SINGAPORE - From a safety mascot to arming soldiers with a pocket-sized card containing outfield safety tips, the Singapore Army is embarking on a new safety drive using a fresh approach.
For the first time, it is canvassing ideas from civilian contractors in planning and organising a year-long safety campaign which has been tentatively set an April launch date.
According to Feb 3 tender documents obtained by The Straits Times, army planners also want video and animation clips to make it easier for soldiers to understand safety concerns, and posters and banners to be put up in 16 army camps islandwide. There will also be an annual army-wide safety seminar for up to 600 soldiers.
Proposals for the tender are supposed to be presented today.
Colonel Lam Pei Sien, who heads the Army Safety Inspectorate, confirmed the move, saying that the army is getting feedback on ideas to enhance its safety education programme and "will be glad to share details when it is finalised".
Noting that the safety of servicemen is of "paramount importance", he added that the army is continually seeking new ways to improve its safety systems.
The outsourcing is part of the Singapore Armed Forces' (SAF's) ongoing efforts to spot, cut down and eliminate training hazards. A high-level body, the Safety and Systems Review Directorate, was set up last year in the wake of accidents in which two national servicemen died in 2012.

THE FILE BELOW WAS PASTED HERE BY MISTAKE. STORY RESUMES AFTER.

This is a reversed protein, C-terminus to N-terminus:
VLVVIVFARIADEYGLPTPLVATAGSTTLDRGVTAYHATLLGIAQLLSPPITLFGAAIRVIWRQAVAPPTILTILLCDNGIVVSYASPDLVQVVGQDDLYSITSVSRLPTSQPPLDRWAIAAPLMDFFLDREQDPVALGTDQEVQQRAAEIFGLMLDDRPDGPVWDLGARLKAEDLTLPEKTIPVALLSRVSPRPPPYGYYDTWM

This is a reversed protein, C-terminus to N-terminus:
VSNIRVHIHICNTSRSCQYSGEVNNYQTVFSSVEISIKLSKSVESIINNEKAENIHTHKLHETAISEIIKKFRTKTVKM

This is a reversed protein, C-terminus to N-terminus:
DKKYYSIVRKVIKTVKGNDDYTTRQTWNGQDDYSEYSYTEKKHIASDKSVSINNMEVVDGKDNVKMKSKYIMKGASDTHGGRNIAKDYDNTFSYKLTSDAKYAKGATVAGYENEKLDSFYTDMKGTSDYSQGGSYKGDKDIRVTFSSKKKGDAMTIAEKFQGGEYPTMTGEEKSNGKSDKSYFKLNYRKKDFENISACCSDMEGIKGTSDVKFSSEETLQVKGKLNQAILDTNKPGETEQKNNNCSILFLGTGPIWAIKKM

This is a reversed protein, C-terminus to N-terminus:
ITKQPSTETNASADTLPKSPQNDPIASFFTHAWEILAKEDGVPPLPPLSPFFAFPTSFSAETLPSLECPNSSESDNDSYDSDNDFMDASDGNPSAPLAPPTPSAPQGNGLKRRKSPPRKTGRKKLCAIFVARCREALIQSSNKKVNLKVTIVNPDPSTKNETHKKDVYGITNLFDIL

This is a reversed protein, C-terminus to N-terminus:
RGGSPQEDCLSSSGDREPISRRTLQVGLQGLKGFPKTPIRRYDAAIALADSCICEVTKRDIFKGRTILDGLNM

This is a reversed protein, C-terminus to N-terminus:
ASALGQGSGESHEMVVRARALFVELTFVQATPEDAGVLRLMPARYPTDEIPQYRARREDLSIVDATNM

Private Dominique Sarron Lee Rui Feng, 21, died of an allergic reaction after a platoon commander threw six smoke grenades in a training exercise when the maximum allowed was two.
Third Sergeant Tan Mou Sheng, 20, was killed when his jeep overturned. He was not wearing a safety belt or a helmet.
Reporting to the Defence Ministry's permanent secretary, the directorate is made up of panels which review training safety and audit the SAF's procedures against best practices of not just other militaries, but industries as well.
The army has also been sending more full- time safety officers to its ground units. These officers report directly to the unit commander.
Last March, the SAF added "safety" to its list of core values, requiring soldiers to pledge to uphold the attribute every day.
When contacted, Dr Lim Wee Kiak, chairman of the Government Parliamentary Committee for Defence and Foreign Affairs, welcomed the move to promote safety "continually", rather than "periodically". "Messages have to be constantly drummed in and reinforced by soldiers and commanders in order to build a safety culture."
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